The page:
Home Black Firsts Wally Amos was the first black talent agent and an entrepreneur who founded Famous Amos cookies.

Wally Amos was the first black talent agent and an entrepreneur who founded Famous Amos cookies.

Wally Amos was the first black talent agent and an entrepreneur who founded Famous Amos cookies.

Who is Wally Amos?

Amos was the first Black talent agent. As an agent, he signed Simon & Garfunkel and headed the William Morris agency’s rock ‘n’ roll department. He also represented musicians such as Diana Ross, The Supremes, Sam Cooke, and Marvin Gaye.

In 1967, he decided to leave the famous William Morris Agency in New York to move to Los Angeles to start his management company. He managed a South African trumpet player, Hugh Masakela.  His first client decided to drop him from representation after Amos tried to move him and his family to California with him.  This management company didn’t prosper, so he then used his agent skills to manage himself. Amos made cookies for “therapy” at entertainment parties and gatherings. These cookies received an overwhelming response, so in 1974, he decided to start his cookie company, Famous Amos with $25,000.  The business began with a store on West Sunset Boulevard and North Formosa Avenue in Hollywood, California.  In the first year, he sold $300,000 worth of cookies, followed by more than $1,000,000 in sales in the store’s second year of operation.  Famous Amos was also picked up by Bloomingdales Department store and later by other specialty stores such as Baskin-Robbins, T.G.I. Fridays, and Starbucks.

Within ten years, he sold the company to Shansby Group. After selling the famous recipe, he started Chip & Cookie Company. The focus was on real, all-natural ingredients, but he used the same method and was later sued by Shansby Group for violating their contract.  In 1992, Amos started another company, Uncle Noname Cookies.  In 1998, Keebler signed Amos and his Famous Amos brand for the recipe, branding, and use of Amos as the spokesman for the Famous Amos brand.  Although he has sold Famous Amos, he has still been a large part of it.  Keebler called him in years ago to do a taste testing of the cookies. Amos didn’t approve of the cookie.  They had changed the ingredients by adding artificial flavors to make them less expensive and faster to make. However, Amos told them to change the recipe and add more natural ingredients.  The Kellogg Company purchased Keebler in 2001, and the brand is now a part of Kellogg’s.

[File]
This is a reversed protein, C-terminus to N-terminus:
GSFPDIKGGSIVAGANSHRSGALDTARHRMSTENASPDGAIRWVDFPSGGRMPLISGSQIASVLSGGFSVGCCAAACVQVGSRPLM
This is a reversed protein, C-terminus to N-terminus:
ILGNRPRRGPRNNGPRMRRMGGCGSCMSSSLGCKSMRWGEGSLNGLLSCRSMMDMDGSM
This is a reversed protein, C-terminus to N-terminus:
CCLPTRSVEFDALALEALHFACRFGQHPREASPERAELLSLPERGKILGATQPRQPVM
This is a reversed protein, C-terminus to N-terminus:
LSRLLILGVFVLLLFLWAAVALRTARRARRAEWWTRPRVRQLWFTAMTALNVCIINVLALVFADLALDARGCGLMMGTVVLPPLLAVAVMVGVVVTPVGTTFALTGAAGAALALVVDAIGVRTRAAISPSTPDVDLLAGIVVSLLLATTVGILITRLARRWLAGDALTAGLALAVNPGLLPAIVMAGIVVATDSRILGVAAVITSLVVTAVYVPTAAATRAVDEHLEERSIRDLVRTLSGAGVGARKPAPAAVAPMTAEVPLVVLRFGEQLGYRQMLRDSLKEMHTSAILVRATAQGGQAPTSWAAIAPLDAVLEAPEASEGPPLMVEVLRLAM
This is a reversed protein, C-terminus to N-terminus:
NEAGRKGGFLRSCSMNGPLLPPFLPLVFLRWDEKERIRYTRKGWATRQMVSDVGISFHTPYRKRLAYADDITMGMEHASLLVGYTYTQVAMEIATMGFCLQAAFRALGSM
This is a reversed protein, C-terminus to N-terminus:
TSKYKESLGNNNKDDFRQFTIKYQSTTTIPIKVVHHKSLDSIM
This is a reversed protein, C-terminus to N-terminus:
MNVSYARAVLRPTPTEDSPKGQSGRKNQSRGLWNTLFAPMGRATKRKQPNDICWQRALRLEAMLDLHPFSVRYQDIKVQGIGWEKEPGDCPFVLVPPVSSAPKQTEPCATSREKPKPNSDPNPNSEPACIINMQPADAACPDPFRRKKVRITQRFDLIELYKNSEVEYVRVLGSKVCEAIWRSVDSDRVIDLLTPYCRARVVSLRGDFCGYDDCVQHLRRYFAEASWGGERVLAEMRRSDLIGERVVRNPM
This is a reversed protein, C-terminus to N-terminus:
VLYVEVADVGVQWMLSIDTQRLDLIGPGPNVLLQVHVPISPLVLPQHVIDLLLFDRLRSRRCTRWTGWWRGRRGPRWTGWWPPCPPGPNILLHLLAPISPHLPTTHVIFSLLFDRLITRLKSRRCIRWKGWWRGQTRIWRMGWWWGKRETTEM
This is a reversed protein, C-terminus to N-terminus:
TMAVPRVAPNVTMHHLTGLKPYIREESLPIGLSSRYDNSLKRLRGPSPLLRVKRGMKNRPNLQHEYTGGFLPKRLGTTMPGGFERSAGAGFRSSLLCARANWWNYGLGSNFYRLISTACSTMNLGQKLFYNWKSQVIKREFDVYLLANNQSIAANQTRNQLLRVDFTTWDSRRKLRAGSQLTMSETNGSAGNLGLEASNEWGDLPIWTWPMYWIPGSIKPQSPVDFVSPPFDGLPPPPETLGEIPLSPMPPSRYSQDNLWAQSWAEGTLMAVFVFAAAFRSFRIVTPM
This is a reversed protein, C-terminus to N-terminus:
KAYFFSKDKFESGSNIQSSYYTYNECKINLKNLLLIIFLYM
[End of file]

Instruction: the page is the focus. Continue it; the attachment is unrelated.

Currently, Amos lives in Hawaii with his wife and kids. He continued to run Chip & Cookie company and Uncle Noname Cookies in local Hawaii stores along with a new company, Uncle Wally’s Family of Muffins. They have sold in over 5,000 stores in the United States, including Walmart and Costco.  Amos has received many honors and awards, including the President’s Award for Entrepreneurial Excellence, the Horatio Alger Award, and the National Literacy Honors Award. He is also a motivational speaker and has written ten books, including an inspirational work entitled Watermelon Credo: The Book. According to Amos, his success as an author and a motivational speaker is due in no small part to his Aunt Della: “[Aunt Della’s] basic recipe for cookies became the foundation for much of my success.

As you will see and hear from the video below, he is not receiving any money from Kellogg. Although they still use all branding of Famous Amos cookies, including the name and his face. I would love to see that contract he signed with Shansby Group. However, maybe after he breached his contract, all bets were off. I don’t know! But I find this extremely bothersome, especially since he was a former agent. He was not just any agent, but a reputable one who I studied during my college years before and as I became a talent agent myself. However, one thing I have learned from my personal experience is that I am not my best manager. It is very different when representing others.


What can we teach our kids about this story?

Amos and his wife established the Read It Loud! foundation to promote reading to children.

“I encourage parents to read aloud to children at least from birth to 6 years old. I’d really like them to do it beforehand while they’re in the womb,” Amos said in a MidWeek interview.

Work cited

“History.” Wally Amos, 28 Apr. 2013, wallyamosinfo.weebly.com/history.html.

Taylor, Erica L. “Little Known Black History Fact: Wally Amos.” Black America Web, 8 Oct. 2013, blackamericaweb.com/2013/10/08/little-known-black-history-fact-wally-amos/.

“Wally Amos.” Biography.com, A&E Networks Television, 28 Apr. 2017, www.biography.com/people/wally-amos-9542382.


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